Voice of America (Washington, DC)

20 June 2014

Uganda: Govt Says U.S Gay Penalties Are 'Blackmail'

A Ugandan government spokesman has accused the United States of "blackmail" after President Barack Obama's administration cut funding to Uganda and canceled a regional military exercise in response to a new law criminalizing homosexuality.

Ofwono Opondo told VOA that as a sovereign country, Uganda would continue to make decisions in its best interest.

Opondo said his government rejects the U.S. decision as blackmail.

"We think it is simply a blackmail. We have said it before, homosexuality is not a fundamental human right. In our own constitution, it is not guaranteed as a fundamental right," said Opondo.

On Thursday, the U.S. announced it had canceled plans for a U.S.-sponsored military exercise that was going to be held in Uganda. The Obama administration also cut funding to the country and barred Ugandans believed to be involved in human rights abuses from entering the United States.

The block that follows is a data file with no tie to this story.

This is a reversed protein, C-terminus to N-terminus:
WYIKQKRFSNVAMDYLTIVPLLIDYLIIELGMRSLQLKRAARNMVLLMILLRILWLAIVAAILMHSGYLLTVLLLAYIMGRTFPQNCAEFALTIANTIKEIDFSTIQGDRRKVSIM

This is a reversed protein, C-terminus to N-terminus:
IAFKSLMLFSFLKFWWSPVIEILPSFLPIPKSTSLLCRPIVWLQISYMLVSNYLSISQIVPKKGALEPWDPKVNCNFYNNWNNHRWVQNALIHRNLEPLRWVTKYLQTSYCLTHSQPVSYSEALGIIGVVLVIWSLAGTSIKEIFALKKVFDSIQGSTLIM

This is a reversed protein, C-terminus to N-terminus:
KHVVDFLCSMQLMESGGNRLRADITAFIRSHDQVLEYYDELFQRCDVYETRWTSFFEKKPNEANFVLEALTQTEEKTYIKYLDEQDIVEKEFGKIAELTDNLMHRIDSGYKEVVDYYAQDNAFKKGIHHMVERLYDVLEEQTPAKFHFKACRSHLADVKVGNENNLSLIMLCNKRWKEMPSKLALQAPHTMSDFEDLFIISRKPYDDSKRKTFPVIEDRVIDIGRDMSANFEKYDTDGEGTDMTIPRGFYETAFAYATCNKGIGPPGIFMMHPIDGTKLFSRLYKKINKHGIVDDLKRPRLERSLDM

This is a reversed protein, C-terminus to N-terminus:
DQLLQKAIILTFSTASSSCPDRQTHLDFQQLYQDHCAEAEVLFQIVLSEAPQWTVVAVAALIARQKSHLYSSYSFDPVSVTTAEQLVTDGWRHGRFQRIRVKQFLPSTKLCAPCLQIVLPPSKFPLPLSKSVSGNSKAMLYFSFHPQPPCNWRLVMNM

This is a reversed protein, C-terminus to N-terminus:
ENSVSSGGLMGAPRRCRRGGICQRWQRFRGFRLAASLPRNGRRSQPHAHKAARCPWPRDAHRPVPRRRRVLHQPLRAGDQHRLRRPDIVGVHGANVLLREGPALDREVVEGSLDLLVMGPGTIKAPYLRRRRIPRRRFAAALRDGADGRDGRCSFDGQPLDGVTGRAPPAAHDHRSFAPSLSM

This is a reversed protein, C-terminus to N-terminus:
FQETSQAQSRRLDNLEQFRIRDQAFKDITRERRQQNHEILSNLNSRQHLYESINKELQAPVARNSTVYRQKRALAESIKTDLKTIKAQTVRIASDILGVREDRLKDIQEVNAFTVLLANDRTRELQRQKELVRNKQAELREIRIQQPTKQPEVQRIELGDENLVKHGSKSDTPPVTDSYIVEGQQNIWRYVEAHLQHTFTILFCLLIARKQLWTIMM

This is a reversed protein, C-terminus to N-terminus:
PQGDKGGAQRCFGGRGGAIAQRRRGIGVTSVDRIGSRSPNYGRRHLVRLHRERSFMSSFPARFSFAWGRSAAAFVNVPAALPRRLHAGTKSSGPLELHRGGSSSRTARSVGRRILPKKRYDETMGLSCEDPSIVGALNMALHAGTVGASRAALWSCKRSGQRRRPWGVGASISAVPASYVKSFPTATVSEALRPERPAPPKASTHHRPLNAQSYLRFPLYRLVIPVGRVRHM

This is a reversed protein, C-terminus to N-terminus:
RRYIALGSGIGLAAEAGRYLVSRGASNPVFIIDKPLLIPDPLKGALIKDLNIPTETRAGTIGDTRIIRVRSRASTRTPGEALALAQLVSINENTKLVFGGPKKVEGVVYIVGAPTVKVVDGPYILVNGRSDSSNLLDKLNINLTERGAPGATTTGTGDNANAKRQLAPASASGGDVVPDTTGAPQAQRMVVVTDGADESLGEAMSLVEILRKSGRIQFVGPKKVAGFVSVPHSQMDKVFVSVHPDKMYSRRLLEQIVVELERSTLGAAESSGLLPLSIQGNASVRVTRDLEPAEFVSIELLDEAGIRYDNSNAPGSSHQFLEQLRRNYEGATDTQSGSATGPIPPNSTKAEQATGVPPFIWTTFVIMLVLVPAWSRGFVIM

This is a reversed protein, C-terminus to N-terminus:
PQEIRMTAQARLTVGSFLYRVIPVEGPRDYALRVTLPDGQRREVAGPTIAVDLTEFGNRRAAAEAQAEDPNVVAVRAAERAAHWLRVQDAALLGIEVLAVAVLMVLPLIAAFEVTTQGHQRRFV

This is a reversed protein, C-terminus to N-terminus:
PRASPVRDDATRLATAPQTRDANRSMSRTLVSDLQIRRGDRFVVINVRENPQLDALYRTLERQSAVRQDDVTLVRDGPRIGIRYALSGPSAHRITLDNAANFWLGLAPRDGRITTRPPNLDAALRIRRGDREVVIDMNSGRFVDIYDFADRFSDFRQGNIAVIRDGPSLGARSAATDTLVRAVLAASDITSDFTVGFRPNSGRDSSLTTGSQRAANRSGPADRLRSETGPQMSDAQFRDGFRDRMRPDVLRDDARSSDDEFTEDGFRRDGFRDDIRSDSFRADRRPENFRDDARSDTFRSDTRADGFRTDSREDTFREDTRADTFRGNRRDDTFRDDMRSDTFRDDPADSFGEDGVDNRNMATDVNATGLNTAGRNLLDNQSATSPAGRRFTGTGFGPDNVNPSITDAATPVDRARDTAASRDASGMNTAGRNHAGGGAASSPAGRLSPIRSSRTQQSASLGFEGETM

U.S. National Security Council spokeswoman Caitlin Hayden said Uganda's legislation ran "counter to universal human rights."

In February, President Yoweri Museveni signed the measure that criminalizes homosexuality with punishments of up to life in prison. The legislation drew widespread international condemnation.

Opondo was asked if he believed U.S. opposition would jeopardize President Museveni's chances of being invited to a White House summit with African leaders in August.

"The United States government should use that summit to engage with the president of Uganda through diplomatic channels rather than blackmail. Preventing him from attending the summit, that would not in any way cancel the validity of the law passed by Uganda. So, we think that continuous engagement is much better than blackmail," said Opondo.

Opondo also said the U.S. did not formally notify Uganda when it announced the new penalties on Thursday. He said the Ugandan government found out about the U.S. decision through media reports.

Homosexuality is a crime in 38 African countries.

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